When Jo Leditschke started receiving bills for unauthorised repairs she realised something wasn’t right with her property management company.
“When I got a massive bill for an unauthorised repair in my letterbox, I knew that it was time to ditch my property manager. The constant turnover in staff and the lack of attention to detail had already put me on edge, and this was the tipping point.
It turns out that the tenant in my Elwood apartment had been calling the property manager for weeks and weeks, with no reply. Growing frustrated at the lack of response, and with the property in urgent need of repair, they decided to go ahead and instigate the work themselves. They didn’t go through the quote process, and as a result the work was performed at far greater expense than it would have been if the property manager was doing their job properly.
I understood the tenant’s frustration completely – the property manager hadn’t been returning my calls either.
I knew that I wanted to grow the portfolio further, and I didn’t want to risk losing any more of my rental yield on other people’s stupid mistakes. So I decided to take over the management of my two properties.
Almost 15 years later, and with five properties to my name, I haven’t looked back. That’s not to say that self-management is a breeze, by any stretch of the imagination. Being on call 24/7 can be trying. Having to plan endless open for inspections, when demand for apartments in Melbourne dips, is frustrating. You also need to have all of your properties in close proximity, which will rule it out for many interstate investors.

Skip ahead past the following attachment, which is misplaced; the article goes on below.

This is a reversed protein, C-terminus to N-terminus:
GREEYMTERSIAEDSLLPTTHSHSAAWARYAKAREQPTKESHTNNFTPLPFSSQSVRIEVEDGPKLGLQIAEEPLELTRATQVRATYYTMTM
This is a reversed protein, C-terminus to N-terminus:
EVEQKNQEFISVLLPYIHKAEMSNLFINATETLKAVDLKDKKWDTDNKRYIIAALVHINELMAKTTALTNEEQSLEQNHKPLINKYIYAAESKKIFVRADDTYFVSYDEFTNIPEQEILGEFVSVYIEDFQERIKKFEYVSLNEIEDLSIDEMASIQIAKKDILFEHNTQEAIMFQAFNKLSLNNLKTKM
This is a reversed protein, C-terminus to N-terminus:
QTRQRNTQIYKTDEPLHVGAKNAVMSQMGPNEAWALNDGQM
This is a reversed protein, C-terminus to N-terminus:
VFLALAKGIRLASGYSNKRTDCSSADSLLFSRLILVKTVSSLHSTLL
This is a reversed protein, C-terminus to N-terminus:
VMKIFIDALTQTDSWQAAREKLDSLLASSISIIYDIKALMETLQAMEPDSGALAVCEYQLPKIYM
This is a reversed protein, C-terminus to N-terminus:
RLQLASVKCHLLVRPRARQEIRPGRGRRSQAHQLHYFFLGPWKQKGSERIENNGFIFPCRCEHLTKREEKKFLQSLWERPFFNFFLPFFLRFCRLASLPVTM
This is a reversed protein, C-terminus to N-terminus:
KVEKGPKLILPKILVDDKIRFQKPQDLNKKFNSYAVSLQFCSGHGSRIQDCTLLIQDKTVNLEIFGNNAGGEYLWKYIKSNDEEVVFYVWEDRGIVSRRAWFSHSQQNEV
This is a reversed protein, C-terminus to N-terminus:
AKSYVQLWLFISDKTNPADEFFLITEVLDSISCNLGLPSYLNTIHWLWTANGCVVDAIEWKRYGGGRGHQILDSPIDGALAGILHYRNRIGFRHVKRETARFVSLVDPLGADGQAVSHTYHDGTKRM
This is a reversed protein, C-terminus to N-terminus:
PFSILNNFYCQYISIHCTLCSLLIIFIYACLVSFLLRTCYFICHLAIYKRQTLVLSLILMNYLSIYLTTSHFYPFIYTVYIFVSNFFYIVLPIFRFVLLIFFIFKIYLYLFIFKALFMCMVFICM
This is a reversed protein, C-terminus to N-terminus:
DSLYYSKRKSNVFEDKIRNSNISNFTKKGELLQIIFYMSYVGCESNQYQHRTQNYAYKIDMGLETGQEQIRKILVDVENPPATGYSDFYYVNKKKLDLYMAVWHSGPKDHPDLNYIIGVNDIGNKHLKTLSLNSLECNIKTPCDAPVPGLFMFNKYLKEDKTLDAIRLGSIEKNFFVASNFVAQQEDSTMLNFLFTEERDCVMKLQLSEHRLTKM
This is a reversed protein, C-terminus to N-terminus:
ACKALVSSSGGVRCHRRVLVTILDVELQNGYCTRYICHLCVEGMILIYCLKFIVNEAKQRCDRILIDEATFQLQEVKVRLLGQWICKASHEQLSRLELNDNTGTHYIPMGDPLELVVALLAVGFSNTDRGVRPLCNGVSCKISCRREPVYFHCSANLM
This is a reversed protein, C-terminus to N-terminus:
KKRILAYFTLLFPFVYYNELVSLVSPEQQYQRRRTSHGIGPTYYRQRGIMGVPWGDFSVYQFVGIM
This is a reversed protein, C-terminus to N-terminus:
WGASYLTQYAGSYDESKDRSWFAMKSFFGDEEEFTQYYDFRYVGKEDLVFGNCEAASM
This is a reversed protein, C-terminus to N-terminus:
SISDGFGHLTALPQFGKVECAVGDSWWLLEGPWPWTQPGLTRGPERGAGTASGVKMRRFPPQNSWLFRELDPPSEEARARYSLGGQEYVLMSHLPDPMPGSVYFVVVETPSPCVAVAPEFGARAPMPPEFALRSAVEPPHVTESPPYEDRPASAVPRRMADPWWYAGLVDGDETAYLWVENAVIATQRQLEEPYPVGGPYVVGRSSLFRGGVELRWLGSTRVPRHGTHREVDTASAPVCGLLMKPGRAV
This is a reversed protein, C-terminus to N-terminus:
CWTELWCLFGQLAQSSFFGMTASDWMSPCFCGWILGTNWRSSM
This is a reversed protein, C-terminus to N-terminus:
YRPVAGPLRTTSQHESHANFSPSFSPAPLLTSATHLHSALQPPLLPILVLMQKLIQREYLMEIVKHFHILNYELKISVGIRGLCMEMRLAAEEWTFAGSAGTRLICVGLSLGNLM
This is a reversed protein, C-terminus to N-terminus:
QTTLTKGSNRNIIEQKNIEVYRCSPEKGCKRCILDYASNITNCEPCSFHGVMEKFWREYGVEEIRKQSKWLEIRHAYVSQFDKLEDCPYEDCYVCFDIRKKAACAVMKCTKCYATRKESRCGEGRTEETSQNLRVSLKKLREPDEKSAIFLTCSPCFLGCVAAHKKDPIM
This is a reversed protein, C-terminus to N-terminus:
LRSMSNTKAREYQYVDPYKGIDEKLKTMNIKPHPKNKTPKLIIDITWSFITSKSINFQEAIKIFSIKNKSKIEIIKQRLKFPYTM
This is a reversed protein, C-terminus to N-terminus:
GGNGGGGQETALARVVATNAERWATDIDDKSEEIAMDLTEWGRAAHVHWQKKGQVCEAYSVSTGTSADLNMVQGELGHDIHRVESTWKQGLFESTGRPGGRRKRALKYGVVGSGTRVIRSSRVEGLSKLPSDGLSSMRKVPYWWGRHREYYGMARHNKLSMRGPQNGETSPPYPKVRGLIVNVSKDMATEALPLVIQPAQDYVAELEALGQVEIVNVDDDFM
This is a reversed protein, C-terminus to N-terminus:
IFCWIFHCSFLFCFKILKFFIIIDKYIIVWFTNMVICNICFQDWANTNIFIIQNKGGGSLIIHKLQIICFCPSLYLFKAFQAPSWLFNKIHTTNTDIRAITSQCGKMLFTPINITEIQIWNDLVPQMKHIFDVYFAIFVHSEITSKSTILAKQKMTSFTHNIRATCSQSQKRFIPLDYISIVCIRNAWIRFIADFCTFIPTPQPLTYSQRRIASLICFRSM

Self-management is definitely not for those who shy away from hard work. It’s something which is definitely suited to certain personality types. You have to ring around and organise tradespeople, form a good relationship with your tenants and be prepared to conduct condition reports.
But for me, the benefits far outweigh the negatives. In a tight yield market such as Melbourne, saving on management fees can be the difference between a positive and negative return. Sourcing tenants has become so much easier in the digital age – I use several websites to list my properties when they become vacant. Meeting tenants from the very first time they step foot in the house also affords you a sense of control over your assets that you would never experience through a property manager.”